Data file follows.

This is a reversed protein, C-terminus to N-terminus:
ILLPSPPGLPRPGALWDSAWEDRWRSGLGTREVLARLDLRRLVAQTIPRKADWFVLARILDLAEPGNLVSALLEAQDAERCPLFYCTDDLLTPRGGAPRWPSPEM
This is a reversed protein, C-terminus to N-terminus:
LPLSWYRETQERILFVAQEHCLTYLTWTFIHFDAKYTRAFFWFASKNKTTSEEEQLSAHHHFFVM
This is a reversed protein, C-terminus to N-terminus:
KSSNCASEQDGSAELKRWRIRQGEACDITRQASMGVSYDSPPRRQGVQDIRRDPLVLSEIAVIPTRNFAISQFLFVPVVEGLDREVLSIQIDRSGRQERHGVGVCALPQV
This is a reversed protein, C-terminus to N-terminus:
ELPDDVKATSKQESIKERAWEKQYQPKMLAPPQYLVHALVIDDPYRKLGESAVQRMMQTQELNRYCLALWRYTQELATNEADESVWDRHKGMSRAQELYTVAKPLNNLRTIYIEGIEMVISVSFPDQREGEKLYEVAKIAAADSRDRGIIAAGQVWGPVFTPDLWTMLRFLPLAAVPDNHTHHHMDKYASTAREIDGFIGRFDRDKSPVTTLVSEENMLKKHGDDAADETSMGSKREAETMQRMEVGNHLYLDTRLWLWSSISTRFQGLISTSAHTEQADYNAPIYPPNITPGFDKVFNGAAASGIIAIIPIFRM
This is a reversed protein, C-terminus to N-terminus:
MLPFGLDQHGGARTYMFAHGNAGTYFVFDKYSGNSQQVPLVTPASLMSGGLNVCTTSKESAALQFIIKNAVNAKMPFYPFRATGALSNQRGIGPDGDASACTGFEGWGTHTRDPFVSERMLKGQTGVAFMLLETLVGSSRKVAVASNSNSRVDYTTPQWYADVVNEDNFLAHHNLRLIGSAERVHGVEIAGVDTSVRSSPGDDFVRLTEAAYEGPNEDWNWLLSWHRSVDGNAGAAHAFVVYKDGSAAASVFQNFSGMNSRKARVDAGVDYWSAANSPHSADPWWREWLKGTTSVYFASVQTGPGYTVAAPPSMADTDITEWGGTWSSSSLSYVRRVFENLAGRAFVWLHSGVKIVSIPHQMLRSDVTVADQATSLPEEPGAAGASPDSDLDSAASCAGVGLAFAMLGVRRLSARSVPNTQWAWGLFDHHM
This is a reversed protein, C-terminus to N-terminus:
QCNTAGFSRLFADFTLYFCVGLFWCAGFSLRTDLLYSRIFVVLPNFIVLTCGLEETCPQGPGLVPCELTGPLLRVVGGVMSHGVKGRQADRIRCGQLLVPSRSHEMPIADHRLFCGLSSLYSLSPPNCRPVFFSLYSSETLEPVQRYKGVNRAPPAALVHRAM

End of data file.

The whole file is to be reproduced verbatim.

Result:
This is a reversed protein, C-terminus to N-terminus:
ILLPSPPGLPRPGALWDSAWEDRWRSGLGTREVLARLDLRRLVAQTIPRKADWFVLARILDLAEPGNLVSALLEAQDAERCPLFYCTDDLLTPRGGAPRWPSPEM
This is a reversed protein, C-terminus to N-terminus:
LPLSWYRETQERILFVAQEHCLTYLTWTFIHFDAKYTRAFFWFASKNKTTSEEEQLSAHHHFFVM
This is a reversed protein, C-terminus to N-terminus:
KSSNCASEQDGSAELKRWRIRQGEACDITRQASMGVSYDSPPRRQGVQDIRRDPLVLSEIAVIPTRNFAISQFLFVPVVEGLDREVLSIQIDRSGRQERHGVGVCALPQV
This is a reversed protein, C-terminus to N-terminus:
ELPDDVKATSKQESIKERAWEKQYQPKMLAPPQYLVHALVIDDPYRKLGESAVQRMMQTQELNRYCLALWRYTQELATNEADESVWDRHKGMSRAQELYTVAKPLNNLRTIYIEGIEMVISVSFPDQREGEKLYEVAKIAAADSRDRGIIAAGQVWGPVFTPDLWTMLRFLPLAAVPDNHTHHHMDKYASTAREIDGFIGRFDRDKSPVTTLVSEENMLKKHGDDAADETSMGSKREAETMQRMEVGNHLYLDTRLWLWSSISTRFQGLISTSAHTEQADYNAPIYPPNITPGFDKVFNGAAASGIIAIIPIFRM
This is a reversed protein, C-terminus to N-terminus:
MLPFGLDQHGGARTYMFAHGNAGTYFVFDKYSGNSQQVPLVTPASLMSGGLNVCTTSKESAALQFIIKNAVNAKMPFYPFRATGALSNQRGIGPDGDASACTGFEGWGTHTRDPFVSERMLKGQTGVAFMLLETLVGSSRKVAVASNSNSRVDYTTPQWYADVVNEDNFLAHHNLRLIGSAERVHGVEIAGVDTSVRSSPGDDFVRLTEAAYEGPNEDWNWLLSWHRSVDGNAGAAHAFVVYKDGSAAASVFQNFSGMNSRKARVDAGVDYWSAANSPHSADPWWREWLKGTTSVYFASVQTGPGYTVAAPPSMADTDITEWGGTWSSSSLSYVRRVFENLAGRAFVWLHSGVKIVSIPHQMLRSDVTVADQATSLPEEPGAAGASPDSDLDSAASCAGVGLAFAMLGVRRLSARSVPNTQWAWGLFDHHM
This is a reversed protein, C-terminus to N-terminus:
QCNTAGFSRLFADFTLYFCVGLFWCAGFSLRTDLLYSRIFVVLPNFIVLTCGLEETCPQGPGLVPCELTGPLLRVVGGVMSHGVKGRQADRIRCGQLLVPSRSHEMPIADHRLFCGLSSLYSLSPPNCRPVFFSLYSSETLEPVQRYKGVNRAPPAALVHRAM